A response to a column on The Timeslive by Jonathan Jansen titled Dear Jobless Graduate.
Congratulations on your column. It was inexplicably crowd-pleasing (to say the least), but when stripped of its racial under-tones and satire, seemed to do nothing more than expose the Napoleonic complex you may suffer from.
As the Chairperson of the School Evaluation and Teacher Appraisal system, you are disturbingly disconnected from youth issues. What your views (in an innate and rather overt manner) suggest is that 'mostly' black people shouldn't bother studying towards any career path because even with that tertiary qualification, black graduates struggle to compile something as basic as a curriculum vitae.
Well, you seem to have completely negated the fact that unemployment is not merely a racial or 'black' crisis, its a problem that is affecting many.
As a professor who has taught at predominately 'white' institutions (as per registered student race factors) such as the University of Free State and the University of Pretoria, do you bear ill towards your black graduates, who as you say, 'wasted' their time throughout University since they will never find employment because chances are they already have a criminal record?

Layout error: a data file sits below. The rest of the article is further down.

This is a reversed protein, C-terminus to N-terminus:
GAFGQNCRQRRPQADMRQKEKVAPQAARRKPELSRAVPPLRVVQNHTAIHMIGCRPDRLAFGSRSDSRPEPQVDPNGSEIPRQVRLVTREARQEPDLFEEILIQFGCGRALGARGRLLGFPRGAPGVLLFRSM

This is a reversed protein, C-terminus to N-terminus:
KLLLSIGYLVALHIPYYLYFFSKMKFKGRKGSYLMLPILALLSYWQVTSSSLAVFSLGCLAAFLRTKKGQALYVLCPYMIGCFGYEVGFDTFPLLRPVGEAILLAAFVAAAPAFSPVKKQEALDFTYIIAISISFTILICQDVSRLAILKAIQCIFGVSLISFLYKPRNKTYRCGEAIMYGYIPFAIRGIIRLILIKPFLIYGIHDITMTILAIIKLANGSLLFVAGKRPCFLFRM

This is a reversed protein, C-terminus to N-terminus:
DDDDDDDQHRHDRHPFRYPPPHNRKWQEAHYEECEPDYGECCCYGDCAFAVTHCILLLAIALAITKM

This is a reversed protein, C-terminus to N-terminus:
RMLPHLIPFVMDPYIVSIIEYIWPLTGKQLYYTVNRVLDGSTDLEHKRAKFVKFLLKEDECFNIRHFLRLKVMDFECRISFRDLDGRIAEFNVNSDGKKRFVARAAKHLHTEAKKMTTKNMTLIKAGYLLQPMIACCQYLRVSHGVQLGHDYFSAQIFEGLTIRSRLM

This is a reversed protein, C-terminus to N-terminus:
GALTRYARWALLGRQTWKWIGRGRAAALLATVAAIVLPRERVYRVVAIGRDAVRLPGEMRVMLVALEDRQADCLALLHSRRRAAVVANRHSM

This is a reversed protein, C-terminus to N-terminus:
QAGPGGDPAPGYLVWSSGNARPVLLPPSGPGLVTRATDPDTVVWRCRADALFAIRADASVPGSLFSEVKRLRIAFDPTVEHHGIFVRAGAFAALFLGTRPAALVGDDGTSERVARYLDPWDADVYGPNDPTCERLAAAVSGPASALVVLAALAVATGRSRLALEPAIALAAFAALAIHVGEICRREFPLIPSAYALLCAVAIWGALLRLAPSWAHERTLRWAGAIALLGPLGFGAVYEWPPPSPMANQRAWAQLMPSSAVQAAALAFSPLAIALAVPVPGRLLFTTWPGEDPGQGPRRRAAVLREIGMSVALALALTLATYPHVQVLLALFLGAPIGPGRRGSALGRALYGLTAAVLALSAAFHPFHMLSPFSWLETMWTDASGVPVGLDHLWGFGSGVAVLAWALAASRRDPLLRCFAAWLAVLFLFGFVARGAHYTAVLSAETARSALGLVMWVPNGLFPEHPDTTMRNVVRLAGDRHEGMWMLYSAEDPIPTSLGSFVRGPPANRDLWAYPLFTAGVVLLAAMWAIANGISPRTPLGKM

Have you regressed to such infantile reasoning that your extension of the badly written essays/CV's that you have received or come across becomes a deciding factor for black graduate prospects?
Please don't get me started on your political agenda concealed as a genuine suggestion. It is highly offensive that joining 'progressive, political organisations that changes the lives of the poor' is beneficial to graduates, when the work that you do seeks to destroy the youth's perception of education and aspirations.
Question is, what are you (accompanied by all your influence, skill and experience) doing to assist these graduates?
You seem like a man with scintilla of knowledge, perhaps you should not have spent an evening finding fault in black graduates or graduates in general, but being part of a dialogue that will allow for youth economic emancipation.
In a time where youth issues have finally been given a platform, the only danger lies with intellectuals and teachers such as yourself, who have very little faith in graduates to compensate for their youth inadequacies
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